On the corner “A commencement address for the “Friends of Christ”

By Bob Docter

I’ve only been asked on one or two occasions to deliver a commencement address and never to graduating Salvation Army cadets. Therefore, I will take this space to tell you what I would have said had I had the honor to speak to you in person.

Yes, you are graduating and being sent out with your new epaulets, shiny stars and some basic training. This is not what most people think of when they imagine a college. This institution calls itself the College for Officer Training. This label suggests it’s involved with “training”—that’s learning specific skills and transferring the same skills to another similar setting. It accomplishes some of that.

You have become aware of some of the multiple identities you must own. First, did you realize that you have embraced a different culture? You are no longer an individual person. You are part of a military organization that requires you to embrace some specific codes of dress, speech, attitudes, belief, and behavior. You very soon will need to reveal your skills in a number of different roles: an administrator, a pastor, a counselor, a youth worker, a fund raiser, a song leader, an accountant, a public relations executive, a social worker and so on. You have learned a little bit about one of the most complicated jobs anywhere. You are also becoming educated about matters that go way beyond one-to-one transfer.

So, I don’t like the “training” label because you will continue to be in the process of learning much more, none of which is directly transferable. You have been saturated with some important generalities that pertain to the communication of your own spirituality to others. You have not “learned” them. These qualities must be owned. It is a “practice.” You must sense, feel and translate to behavior the meaning of love. If you don’t understand compassion in today’s world you’re in serious trouble.

You take your faith and your commitments to a tension-filled, divided, racing, frenzied, harried, beautiful world on the edge of all kinds of bankruptcy. Its populations contain varied ethnic and racial groups holding vastly different values. You better have yours locked firmly in your mind and heart or they will be mysteriously separated from you. It will happen before you’re even aware they are gone.

This does not mean that you impose your own values on others. It means that you understand and respect the values of others while living out your own. By “living out,” I hope you avoid making value judgments about the worth and choices of others.

Speed seems to be the metaphor of the age, and as is always the case, when speed is present thoughtlessness increases along with a sizeable escalation in the number of wrecks, both human and machine. Computer technology dominates the world ethos even as computers themselves begin to give way to iPads, iPods, and iPhones.

You, also, enter a world in which a chasm of alienation is nurtured by a philosophy of separatism fed by arrogance. We seem always to insist on “us and them” labels. “Us” people always contain benevolence, truth, righteousness and justice. “Them,” we believe, never find the really true truth, and always hold grimly to that which is false, wrong and unjust. Also, besides being just plain wrong, “them” people and their crazy ideas scare us to death.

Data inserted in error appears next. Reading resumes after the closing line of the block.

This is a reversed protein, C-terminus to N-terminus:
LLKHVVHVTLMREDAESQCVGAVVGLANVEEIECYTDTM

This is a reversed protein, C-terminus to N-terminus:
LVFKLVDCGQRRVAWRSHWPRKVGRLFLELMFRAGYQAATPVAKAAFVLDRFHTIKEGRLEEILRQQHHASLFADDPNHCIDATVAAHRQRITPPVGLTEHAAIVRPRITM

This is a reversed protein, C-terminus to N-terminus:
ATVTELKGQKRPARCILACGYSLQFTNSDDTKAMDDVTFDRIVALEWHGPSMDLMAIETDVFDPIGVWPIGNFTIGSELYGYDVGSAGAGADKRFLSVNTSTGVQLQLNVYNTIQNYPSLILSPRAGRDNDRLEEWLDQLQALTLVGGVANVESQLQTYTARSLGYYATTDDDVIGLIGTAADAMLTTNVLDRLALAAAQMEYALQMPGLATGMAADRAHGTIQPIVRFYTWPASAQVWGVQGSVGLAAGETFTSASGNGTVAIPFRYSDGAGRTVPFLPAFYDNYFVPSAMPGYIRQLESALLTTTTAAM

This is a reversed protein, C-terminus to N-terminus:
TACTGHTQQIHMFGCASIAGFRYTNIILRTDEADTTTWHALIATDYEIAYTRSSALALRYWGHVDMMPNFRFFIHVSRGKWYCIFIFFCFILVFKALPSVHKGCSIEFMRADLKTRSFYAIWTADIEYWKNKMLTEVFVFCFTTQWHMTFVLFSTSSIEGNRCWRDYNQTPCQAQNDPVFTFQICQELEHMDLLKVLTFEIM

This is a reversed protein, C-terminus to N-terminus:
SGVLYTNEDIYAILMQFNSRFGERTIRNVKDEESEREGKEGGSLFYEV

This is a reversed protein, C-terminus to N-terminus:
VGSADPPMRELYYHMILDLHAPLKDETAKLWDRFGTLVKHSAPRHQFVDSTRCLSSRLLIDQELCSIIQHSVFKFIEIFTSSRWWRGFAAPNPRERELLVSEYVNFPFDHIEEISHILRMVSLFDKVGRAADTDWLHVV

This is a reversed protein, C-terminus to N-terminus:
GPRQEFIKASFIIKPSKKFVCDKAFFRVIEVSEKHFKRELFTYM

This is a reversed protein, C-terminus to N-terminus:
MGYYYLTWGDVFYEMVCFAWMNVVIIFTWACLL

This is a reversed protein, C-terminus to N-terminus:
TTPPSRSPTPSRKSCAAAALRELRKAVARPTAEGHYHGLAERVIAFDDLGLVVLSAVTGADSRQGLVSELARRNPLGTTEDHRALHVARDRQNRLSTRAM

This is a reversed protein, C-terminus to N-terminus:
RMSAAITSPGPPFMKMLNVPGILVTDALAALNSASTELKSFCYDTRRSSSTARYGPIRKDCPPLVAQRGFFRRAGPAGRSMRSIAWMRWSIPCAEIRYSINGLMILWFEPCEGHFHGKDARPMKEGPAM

Polemics seems to be the theme of the day. We see it in almost anything that contains competition—politics, sports, individuals, ideas. It starts with ignoring one’s values and ends with stereotyped labels.

“I am always right, and you are always wrong,” he says with a tone of condemnation. Yet, Learned Hand, the great Supreme Court Justice of distant, bygone years, said: “Liberty is never being too sure that you’re right.” So, to be free, one needs an open mind—willing to entertain difference, willing to examine doubt, and able to eliminate the certainty of cynicism with healthy skepticism.

Today, the nation seems to be in a “no compromise” position. The actions of Congress seem to give permission to everyone outside looking in to follow the same rigid policies—all or nothing.

In a commencement address in 2006 to students at Georgetown University, documentary filmmaker Ken Burns urged the graduating class “to become soldiers in a new Union Army, an Army dedicated to the preservation of this nation’s great ideals, a vanguard against the new separatism and disunion.” He saw the country slipping into a new civil war, this time socially and culturally, “where the threat is fundamentalism wherever it raises its intolerant head.”

Maybe that Army can be a Salvation Army, an Army that “loves the unloved, never reckoning the cost, with banners and bonnets they come”; an Army that completely abandons any intolerant judgmentalism and continues to adhere to the teaching of Romans 14.

I say to you: be a hero, stay enthusiastic. In the original Greek usage of the term it meant “God in us.”

Keep on believing.

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